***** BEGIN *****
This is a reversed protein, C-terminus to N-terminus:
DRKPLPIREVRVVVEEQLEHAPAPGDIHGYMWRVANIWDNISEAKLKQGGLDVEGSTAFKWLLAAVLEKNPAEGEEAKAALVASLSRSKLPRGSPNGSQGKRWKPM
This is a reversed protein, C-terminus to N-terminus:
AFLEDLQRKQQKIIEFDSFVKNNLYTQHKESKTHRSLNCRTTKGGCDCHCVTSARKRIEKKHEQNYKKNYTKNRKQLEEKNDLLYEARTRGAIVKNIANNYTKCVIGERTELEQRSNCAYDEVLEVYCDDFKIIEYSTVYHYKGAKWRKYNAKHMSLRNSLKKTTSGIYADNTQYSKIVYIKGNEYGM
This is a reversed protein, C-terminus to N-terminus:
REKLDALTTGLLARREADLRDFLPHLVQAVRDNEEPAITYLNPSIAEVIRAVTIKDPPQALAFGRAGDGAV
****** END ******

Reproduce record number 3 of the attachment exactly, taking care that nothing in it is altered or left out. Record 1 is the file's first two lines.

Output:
This is a reversed protein, C-terminus to N-terminus:
REKLDALTTGLLARREADLRDFLPHLVQAVRDNEEPAITYLNPSIAEVIRAVTIKDPPQALAFGRAGDGAV